Thursday, 17 July 2014

Melodic Thursday: Temtris

Thursday is once again upon us, and the week is drawing to a close, just like every week. Some things are constant, some things are expected. This week I have been listening to something a bit different, and yet a bit familiar. Something traditional, but incorporating the extreme.

Formed in Queensland in 2002, Temtris produce a form of dark melodic metal. This seems to mean a traditional heavy metal style with death and black metal influencing the riffs, vocals and lyrics. And indeed it seems to be so, with intricate riffing from Anthony 'Fox' Roberts, deep melodic vocals from Genevieve Rodda, and death growls from Llew Smith. Unusually for a band employing growls, the harsh vocals are kept in the background. It is Genevieve's melodic vocal that takes centre stage.

Temtris rose from the ashes of a former Australian metal band called Labyrinth. After a period of being called Labyrinthia, the band switched tactics and became Temtris. The name is, obviously, a play on the word Temptress and references the female melodic lead vocal.

The band's stated aim is to produce a form of melodic metal that incorporates everything from Mike Oldfield to Emperor. In that they certainly seem to succeed, but in another way the sound feels older, more mature. During songs it's possible to forget that this is a current band, but then be brought swiftly to the presence by a modern hook, a well timed growl or an infectious groove. The use of the twin vocals, twin guitars and a groove-laden bass gives a well rounded sound.

Also, they do not sound like Evanescence. This is something that Temtris seem very keen on explaining. And, true enough, they don't. In fact, the sound is very much their own blend of traditional heavy metal with black, death and thrash elements.

The band's first demo and album are all but lost in the mists of time. There is no sign of the 2002 demo Escape Reality anywhere, and the debut album, Threshold, was only ever made available at gigs. There are three tracks from it on the band's Reverb Nation page, though.

The sound on these tracks is self-produced and as such lacks some weight in the drum mixing, but gives a very good indication of what is to come. Prominent prog rock stylings complement the already more than competent vocal performances. For Threshold the lineup included Wayne Campbell on drums and Aaron "Lord Azgard" Warboys on bass.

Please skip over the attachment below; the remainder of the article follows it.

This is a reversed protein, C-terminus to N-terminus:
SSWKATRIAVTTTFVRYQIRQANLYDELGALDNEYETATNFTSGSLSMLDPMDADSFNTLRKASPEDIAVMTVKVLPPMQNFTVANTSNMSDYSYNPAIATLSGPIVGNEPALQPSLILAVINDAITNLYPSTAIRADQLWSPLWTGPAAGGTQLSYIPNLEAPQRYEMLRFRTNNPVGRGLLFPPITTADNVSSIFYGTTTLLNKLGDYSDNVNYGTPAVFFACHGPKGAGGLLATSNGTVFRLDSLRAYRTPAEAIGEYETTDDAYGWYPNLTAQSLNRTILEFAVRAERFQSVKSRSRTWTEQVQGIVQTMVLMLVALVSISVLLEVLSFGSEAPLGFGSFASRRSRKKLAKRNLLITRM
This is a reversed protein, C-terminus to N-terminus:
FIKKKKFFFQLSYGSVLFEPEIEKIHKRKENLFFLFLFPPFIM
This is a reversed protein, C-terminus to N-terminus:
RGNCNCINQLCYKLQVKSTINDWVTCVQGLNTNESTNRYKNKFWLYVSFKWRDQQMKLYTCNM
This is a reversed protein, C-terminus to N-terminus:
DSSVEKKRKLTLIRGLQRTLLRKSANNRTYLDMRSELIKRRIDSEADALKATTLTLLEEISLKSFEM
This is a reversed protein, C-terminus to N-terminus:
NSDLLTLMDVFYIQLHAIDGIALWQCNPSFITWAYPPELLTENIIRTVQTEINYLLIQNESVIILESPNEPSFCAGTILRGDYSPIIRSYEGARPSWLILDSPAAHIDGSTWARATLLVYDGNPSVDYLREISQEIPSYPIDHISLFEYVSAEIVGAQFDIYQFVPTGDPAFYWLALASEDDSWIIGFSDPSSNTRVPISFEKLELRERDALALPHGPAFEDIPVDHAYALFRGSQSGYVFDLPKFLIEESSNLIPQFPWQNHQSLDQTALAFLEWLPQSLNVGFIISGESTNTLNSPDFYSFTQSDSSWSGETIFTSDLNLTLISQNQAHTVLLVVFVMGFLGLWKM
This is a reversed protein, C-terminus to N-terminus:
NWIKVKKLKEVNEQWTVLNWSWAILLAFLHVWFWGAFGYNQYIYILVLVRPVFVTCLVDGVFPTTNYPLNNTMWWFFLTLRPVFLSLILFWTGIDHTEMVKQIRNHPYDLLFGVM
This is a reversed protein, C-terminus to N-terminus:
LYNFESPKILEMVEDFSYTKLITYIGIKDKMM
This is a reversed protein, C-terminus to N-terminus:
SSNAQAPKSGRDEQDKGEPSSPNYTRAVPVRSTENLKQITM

One thing that has always set Temtris apart is the quality of songwriting. The lyrics tell dark tales and could easily fit into any metal genre. Heartfelt and poignant, they could be growled by a death metal band or sung with raw emotion by a power metal band and hold as much weight. Testament to the songwriting is the fact that each song is recognisable and distinct. There is no run-on wall of sound here.

By the time the second album, Masquerade, came out in 2007 Temtris had been signed to Battlegod Productions. Thanks to this fact the production quality increased and the album is, thankfully, still available.

But even with a fuller sound, the band's style remains. The same strong songwriting, the same heavy grooves, the same intricate riffs remain. Again, the songs are distinct and recognisable and the lyrics are deep and meaningful.

There is less prog influence, and more traditional heavy metal in the sound. The interplay of clean vocals and sparse growls works well as a sort of punctuation to the lyrics. Emphasis without going overboard. There is also a more evident extreme metal influence evident to proceedings.

For Masquerade the lineup featured Tom "Machine" Wallace on drums and Gav Swan on bass. A constant swapping of drummer and bassist seems a feature of Temtris. The core band, Fox, Genevieve and Llew, remain.

After Masquerade it seems that Temtris dropped out of the world for a while. There is certainly no explanation for the fact that the band's next release came a full seven years later.

Starting with a teaser single in April of 2014 entitled Your Time Has Come, Temtris forged a new album with another new bassist and drummer, this time in the form of Ben Hart and Adam "Spoon" Wotherspoon respectively.

Taking another step forward and incorporating a more doom metal style, the basic Temtris sound remains but at a much slower pace. This could feasibly sound terrible, but instead it gives each aspect of the band's sound room to breathe. Genevieve's powerful vocal is still front and centre and the grooves are even heavier and better defined. Llew's growls are put to great use to underline and emphasise rather than interplay with Genevieve's melodic vocal.

With this new release it seems that Temtris are getting a lot more press and support, certainly in the UK. It's possible, then, that we may even see a live gig or two on this sceptered isle.

Originally posted by Craig Andrews on Femetalism.